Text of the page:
Equation: Y = 1.4 + .00029 X_{1}
+ 2.4 X_{2} + 10.3 X_{3}

Predicted value of Y: If X_{1}=3,000,000,
X_{2}=2, and X_{3}=65, then

Y = 1.4 + .00029 (3,000,0000) + 2.4 (2)
+ 10.3 (65) = 1545.7

a=1.4

This is the number of traffic fatalities that would be expected if all three independent variables were equal to zero (no population, no days snowed, and zero average speed).

**b _{1}**=.00029

If X_{2} and X_{3} remain
the same, this indicates that for each extra person in the population,
the number of yearly traffic fatalities increases by .00029.

**b _{2}**=2.4

If X_{1} and X_{3} remain
the same, this indicates that for each extra day of snow, Y increases by
2.4 additional traffic fatalities.

**b _{3}**=
10.3

If X_{1} and X_{2} remain
the same, this indicates that for each mph increase in average speed, Y
increases by 10.3 traffic fatalities.

**s.e.b _{1}**=.00003

Dividing b_{1} by s.e.b1 gives
us a t-score of 9.66; p<.01. The t-score indicates that the slope of
the b coefficient is significantly different from zero so the variable
should be in the equation.

**s.e. _{2}=.62**

Dividing b_{2} by s.e.b2 gives
us a t-score of 3.87; p<.01. The t-score indicates that the slope of
the b coefficient is significantly different from zero so the variable
should be in the equation.

**s.e.b _{3}**=1.1

Dividing b_{3} by s.e.b3 gives
us a t-score of 9.36; p<.01. The t-score indicates that the slope of
the b coefficient is significantly different from zero so the variable
should be in the equation.

**R ^{2} = .78**

We can explain 78% of the difference in annual fatality rates among states if we know the states' populations, days of snow, and average highway speeds.

**F **is statistically significant.

The equation as a whole helps us to understand the dependent variable (Y).

__Conclusion__: Reject
the null hypothesis and accept the research hypothesis. Make recommendations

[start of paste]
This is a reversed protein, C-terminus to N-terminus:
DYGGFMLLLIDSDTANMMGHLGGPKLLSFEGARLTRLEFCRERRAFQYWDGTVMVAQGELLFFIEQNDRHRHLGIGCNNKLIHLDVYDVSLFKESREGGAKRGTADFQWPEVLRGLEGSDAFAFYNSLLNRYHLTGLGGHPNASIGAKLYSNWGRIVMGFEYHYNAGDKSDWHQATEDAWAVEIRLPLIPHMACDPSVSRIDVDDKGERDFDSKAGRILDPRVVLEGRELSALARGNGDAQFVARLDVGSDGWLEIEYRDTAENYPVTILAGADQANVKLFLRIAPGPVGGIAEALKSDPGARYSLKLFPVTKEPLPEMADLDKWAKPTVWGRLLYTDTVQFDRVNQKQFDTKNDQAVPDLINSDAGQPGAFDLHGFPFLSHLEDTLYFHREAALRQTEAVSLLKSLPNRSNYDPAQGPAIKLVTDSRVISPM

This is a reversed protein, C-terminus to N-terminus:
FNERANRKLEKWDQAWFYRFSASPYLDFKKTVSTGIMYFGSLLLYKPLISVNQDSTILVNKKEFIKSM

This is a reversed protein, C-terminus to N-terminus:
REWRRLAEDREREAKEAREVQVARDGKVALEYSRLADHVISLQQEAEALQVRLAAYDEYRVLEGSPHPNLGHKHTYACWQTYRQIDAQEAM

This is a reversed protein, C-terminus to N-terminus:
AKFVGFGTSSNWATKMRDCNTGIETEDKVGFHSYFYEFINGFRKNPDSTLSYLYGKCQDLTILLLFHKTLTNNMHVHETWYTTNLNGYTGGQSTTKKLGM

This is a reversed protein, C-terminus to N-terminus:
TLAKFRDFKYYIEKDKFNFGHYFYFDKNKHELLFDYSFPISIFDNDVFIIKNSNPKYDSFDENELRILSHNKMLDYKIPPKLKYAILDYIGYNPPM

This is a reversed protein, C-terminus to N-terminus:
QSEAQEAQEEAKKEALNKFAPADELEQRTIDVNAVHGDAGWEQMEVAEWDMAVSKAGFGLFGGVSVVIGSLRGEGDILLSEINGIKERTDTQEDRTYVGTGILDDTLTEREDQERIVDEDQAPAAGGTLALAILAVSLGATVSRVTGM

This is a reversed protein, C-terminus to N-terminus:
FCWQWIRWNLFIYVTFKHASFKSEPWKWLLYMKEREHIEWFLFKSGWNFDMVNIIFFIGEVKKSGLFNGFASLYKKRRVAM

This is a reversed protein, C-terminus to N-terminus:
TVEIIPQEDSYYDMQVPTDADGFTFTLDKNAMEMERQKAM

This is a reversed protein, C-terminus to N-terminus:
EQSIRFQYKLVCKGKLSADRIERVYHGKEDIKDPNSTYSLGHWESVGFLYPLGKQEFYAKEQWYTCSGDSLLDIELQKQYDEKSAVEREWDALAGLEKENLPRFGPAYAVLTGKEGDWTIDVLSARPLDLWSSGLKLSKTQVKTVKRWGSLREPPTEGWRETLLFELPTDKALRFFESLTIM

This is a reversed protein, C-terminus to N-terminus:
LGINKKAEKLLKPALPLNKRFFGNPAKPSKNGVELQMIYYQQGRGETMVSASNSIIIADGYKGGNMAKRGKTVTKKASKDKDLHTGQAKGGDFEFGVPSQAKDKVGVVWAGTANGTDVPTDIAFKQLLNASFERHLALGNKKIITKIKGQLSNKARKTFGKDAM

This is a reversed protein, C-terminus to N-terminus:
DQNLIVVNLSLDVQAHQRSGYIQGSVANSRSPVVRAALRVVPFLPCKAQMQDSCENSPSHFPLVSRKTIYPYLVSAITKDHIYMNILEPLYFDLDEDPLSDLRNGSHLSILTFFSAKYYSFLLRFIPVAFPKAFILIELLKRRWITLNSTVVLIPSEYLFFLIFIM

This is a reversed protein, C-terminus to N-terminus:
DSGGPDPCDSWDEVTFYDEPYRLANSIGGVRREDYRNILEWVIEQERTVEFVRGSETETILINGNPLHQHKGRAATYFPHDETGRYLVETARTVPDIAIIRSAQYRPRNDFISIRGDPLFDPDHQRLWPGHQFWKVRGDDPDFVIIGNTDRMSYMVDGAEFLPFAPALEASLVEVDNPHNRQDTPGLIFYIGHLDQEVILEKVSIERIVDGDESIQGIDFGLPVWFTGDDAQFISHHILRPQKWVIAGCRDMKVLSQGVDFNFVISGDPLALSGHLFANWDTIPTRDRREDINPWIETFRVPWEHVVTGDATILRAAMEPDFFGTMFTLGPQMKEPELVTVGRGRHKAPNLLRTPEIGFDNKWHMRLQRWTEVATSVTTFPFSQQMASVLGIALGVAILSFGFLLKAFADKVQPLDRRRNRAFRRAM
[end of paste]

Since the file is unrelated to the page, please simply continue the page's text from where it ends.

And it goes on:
for management implications and further research.

Just as with simple regression, multiple regression will not be good at explaining the relationship of the independent variables to the dependent variables if those relationships are not linear.

Ordinary least squares linear multiple regression is used to predict dependent variables measured at the interval or ratio level. If the dependent variable is not measured at this level, then other, more specialized regression techniques must be used.

Ordinary least squares linear multiple regression assumes that the independent (X) variables are measures at the interval or ratio level. If the variables are not, then multiple regression will result in more errors of prediction. When nominal level variables are used, they are called "dummy" variables. They take the value of 1 to represent the presence of some quality, and the value of zero the indicate the absence of that quality (for example, smoker=1, non-smoker=0). Ordinal coefficients may indicate ranks (for example, staff=1, supervisor=2, manager=3). The interpretation of the coefficients is more problematic with independent variables measured at the nominal or ordinal level.

Regression with only one dependent and one independent variable normally requires a minimum of 30 observations. A good rule of thumb is to add at least an additional 10 observations for each additional independent variable added to the equation.

The number of independent
variables in the equation should be limited by two factors. First, the
independent variables should be included in the equation only if they are
based on the researcher's theory about what factors influence the dependent